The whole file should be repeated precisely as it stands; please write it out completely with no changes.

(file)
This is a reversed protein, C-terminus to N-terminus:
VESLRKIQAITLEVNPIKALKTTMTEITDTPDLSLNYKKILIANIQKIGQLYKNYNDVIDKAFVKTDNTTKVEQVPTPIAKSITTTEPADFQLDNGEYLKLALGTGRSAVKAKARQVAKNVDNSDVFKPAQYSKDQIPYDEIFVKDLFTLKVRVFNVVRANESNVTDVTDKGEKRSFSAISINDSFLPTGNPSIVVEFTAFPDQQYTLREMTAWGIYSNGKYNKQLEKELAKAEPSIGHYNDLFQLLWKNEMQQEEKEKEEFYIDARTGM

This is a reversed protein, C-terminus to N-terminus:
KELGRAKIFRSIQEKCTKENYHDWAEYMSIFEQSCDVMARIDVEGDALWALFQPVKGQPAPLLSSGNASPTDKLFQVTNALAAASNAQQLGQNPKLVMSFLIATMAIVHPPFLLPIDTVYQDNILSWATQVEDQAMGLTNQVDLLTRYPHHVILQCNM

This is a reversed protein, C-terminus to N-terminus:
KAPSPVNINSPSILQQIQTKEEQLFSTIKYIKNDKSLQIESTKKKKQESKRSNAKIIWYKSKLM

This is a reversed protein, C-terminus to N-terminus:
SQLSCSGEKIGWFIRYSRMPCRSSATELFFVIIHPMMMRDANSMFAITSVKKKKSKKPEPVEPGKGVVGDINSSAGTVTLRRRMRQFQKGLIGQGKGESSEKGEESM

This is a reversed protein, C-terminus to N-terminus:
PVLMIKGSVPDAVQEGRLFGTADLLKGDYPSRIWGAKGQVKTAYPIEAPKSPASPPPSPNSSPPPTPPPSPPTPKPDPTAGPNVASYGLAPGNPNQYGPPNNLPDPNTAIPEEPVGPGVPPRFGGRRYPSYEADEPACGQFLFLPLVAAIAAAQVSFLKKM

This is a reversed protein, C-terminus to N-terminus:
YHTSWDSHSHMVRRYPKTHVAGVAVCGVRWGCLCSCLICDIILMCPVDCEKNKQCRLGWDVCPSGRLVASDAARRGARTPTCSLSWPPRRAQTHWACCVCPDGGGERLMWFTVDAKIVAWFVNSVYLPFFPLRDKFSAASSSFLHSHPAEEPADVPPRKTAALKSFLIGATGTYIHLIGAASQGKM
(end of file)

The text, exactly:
This is a reversed protein, C-terminus to N-terminus:
VESLRKIQAITLEVNPIKALKTTMTEITDTPDLSLNYKKILIANIQKIGQLYKNYNDVIDKAFVKTDNTTKVEQVPTPIAKSITTTEPADFQLDNGEYLKLALGTGRSAVKAKARQVAKNVDNSDVFKPAQYSKDQIPYDEIFVKDLFTLKVRVFNVVRANESNVTDVTDKGEKRSFSAISINDSFLPTGNPSIVVEFTAFPDQQYTLREMTAWGIYSNGKYNKQLEKELAKAEPSIGHYNDLFQLLWKNEMQQEEKEKEEFYIDARTGM

This is a reversed protein, C-terminus to N-terminus:
KELGRAKIFRSIQEKCTKENYHDWAEYMSIFEQSCDVMARIDVEGDALWALFQPVKGQPAPLLSSGNASPTDKLFQVTNALAAASNAQQLGQNPKLVMSFLIATMAIVHPPFLLPIDTVYQDNILSWATQVEDQAMGLTNQVDLLTRYPHHVILQCNM

This is a reversed protein, C-terminus to N-terminus:
KAPSPVNINSPSILQQIQTKEEQLFSTIKYIKNDKSLQIESTKKKKQESKRSNAKIIWYKSKLM

This is a reversed protein, C-terminus to N-terminus:
SQLSCSGEKIGWFIRYSRMPCRSSATELFFVIIHPMMMRDANSMFAITSVKKKKSKKPEPVEPGKGVVGDINSSAGTVTLRRRMRQFQKGLIGQGKGESSEKGEESM

This is a reversed protein, C-terminus to N-terminus:
PVLMIKGSVPDAVQEGRLFGTADLLKGDYPSRIWGAKGQVKTAYPIEAPKSPASPPPSPNSSPPPTPPPSPPTPKPDPTAGPNVASYGLAPGNPNQYGPPNNLPDPNTAIPEEPVGPGVPPRFGGRRYPSYEADEPACGQFLFLPLVAAIAAAQVSFLKKM

This is a reversed protein, C-terminus to N-terminus:
YHTSWDSHSHMVRRYPKTHVAGVAVCGVRWGCLCSCLICDIILMCPVDCEKNKQCRLGWDVCPSGRLVASDAARRGARTPTCSLSWPPRRAQTHWACCVCPDGGGERLMWFTVDAKIVAWFVNSVYLPFFPLRDKFSAASSSFLHSHPAEEPADVPPRKTAALKSFLIGATGTYIHLIGAASQGKM